While many people know that networking is necessary to meet more people, develop new relationships, and often convert acquaintances into clients, they frequently still resist it. As an adult, meeting new people in unfamiliar situations can often transport us back to the fifth grade school lunch table and with that image, the feelings of insecurity, and the desire to be accepted that comes with it.
But networking is really just about getting to know someone else and trying to find alignment between their goals and your goals and determine how you can mutually support each other.
So if we approach these situations with the anticipation of everyone coming out a winner, why is it sometimes still so nerve-wracking and why do we resist it?
One of the reasons that networking can seem difficult is that many people feel uncomfortable talking about themselves. When this happens, they often do not put their best foot forward, they feel nervous rather than confident, and therefore fail to ask for what they want, share what they have to offer, or otherwise make the positive impression they intended to.
Why people don’t like talking about themselves
As a career coach, I often hear the phrase, “I don’t like talking about myself.” Yeah, I get that, but what I am really hearing in most cases is that they don’t know HOW to talk about themselves. Without the right messaging and approach, it’s easy to understand why people don’t like talking about themselves and how wonderful they truly are. They feel it may come across as arrogant, fake, or rambling.
But you can learn to speak about yourself without feeling boastful or conceited. There are tools you can use to help you get clear on your value offering, tell your career story effectively, and confidently engage with others. And remember – it is not bragging if it is true.
Tools to build powerful speaking points about yourself
- Mine your accomplishments. Make a list of results that you created in your current or most recent job. Review the path of success you have carved throughout the course of your career and use those to boost your confidence that you have genuine value to offer and a great story to tell.
- Take an assessment. Reliable and validated assessment tools like DISC, CliftonStrengths, MBTI, just to name a few, can help provide you with words to use that accurately describe your personality, work style, communication and behavioral strengths, and/or your leadership qualities. The insights these tools provide serve to support what you say about yourself and take the subjectivity out of your thought process.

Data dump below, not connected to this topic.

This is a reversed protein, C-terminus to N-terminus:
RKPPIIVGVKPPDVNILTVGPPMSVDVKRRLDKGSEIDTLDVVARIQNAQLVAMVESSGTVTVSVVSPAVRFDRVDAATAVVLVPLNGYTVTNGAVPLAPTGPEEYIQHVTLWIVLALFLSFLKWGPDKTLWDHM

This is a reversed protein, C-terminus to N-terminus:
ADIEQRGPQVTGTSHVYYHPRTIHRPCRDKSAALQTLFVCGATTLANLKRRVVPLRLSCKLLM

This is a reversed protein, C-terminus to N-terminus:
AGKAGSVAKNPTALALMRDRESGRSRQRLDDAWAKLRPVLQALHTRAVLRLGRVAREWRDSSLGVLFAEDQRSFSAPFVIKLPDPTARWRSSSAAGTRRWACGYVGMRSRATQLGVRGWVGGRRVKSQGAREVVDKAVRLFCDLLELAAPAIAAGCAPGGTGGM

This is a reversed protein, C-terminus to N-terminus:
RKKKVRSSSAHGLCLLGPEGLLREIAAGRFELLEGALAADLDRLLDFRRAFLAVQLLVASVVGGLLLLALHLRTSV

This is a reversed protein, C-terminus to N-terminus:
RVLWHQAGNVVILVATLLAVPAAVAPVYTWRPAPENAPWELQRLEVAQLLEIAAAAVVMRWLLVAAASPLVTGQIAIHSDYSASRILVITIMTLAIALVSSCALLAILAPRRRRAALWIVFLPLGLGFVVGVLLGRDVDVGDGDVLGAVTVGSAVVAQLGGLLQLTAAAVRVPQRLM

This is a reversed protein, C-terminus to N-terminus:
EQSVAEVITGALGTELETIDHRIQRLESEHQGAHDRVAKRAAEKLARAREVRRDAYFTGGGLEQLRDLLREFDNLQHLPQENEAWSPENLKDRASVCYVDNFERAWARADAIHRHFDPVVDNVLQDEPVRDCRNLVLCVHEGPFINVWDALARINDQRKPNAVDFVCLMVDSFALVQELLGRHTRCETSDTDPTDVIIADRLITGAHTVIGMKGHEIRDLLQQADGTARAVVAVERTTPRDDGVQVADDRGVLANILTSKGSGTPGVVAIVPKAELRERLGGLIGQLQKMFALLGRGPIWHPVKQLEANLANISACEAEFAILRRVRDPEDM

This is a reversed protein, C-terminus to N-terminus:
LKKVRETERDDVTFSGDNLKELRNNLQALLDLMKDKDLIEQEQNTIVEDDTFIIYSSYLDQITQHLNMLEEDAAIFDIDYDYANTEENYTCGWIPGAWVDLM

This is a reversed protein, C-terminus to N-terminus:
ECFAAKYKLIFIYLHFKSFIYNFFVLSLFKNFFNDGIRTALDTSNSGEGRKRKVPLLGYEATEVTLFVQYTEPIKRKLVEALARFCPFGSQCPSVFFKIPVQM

- Past performance appraisals. Performance appraisals are rich sources of defining your professional value and are fair fame when it comes to pulling together speaking points about yourself. Responsibilities, projects, goals, training, and stretch assignments will be captured in these gems of your success. This is likely where you will find metrics to validate your performance against established goals. Use those to illustrate how the workplace and company is better now than before you joined it. Don’t be shy! You worked for it. You did it. Own it.
- Conduct an informal 360-degree assessment of yourself by asking others for feedback. Ask those who have been impacted by your work, leadership style, or mentorship, why they like working with you and what advantage you bring to the team. Use the feedback to authenticate what you already know about yourself and use it to strengthen your conviction about your value offering and how you communicate it to others.
- Craft your elevator pitch. We’ve all heard about these and the importance of having one for networking and job search, but why is it important? An elevator pitch is a brief (30-45 seconds) statement that you share when someone says, “Tell me about yourself.” The formula is simple: introduce yourself, get across a key point (or two), and begin building a connection with someone. Once you have it together you can rely on something meaningful to say each and every time you are asked. Instant anxiety reducer!
Remember, at a networking event, people are there to speak about themselves and learn more about you, so ask about them to provide them space to shine, and know they are a warm audience, excited to hear about how they can establish a meaningful connection with you too!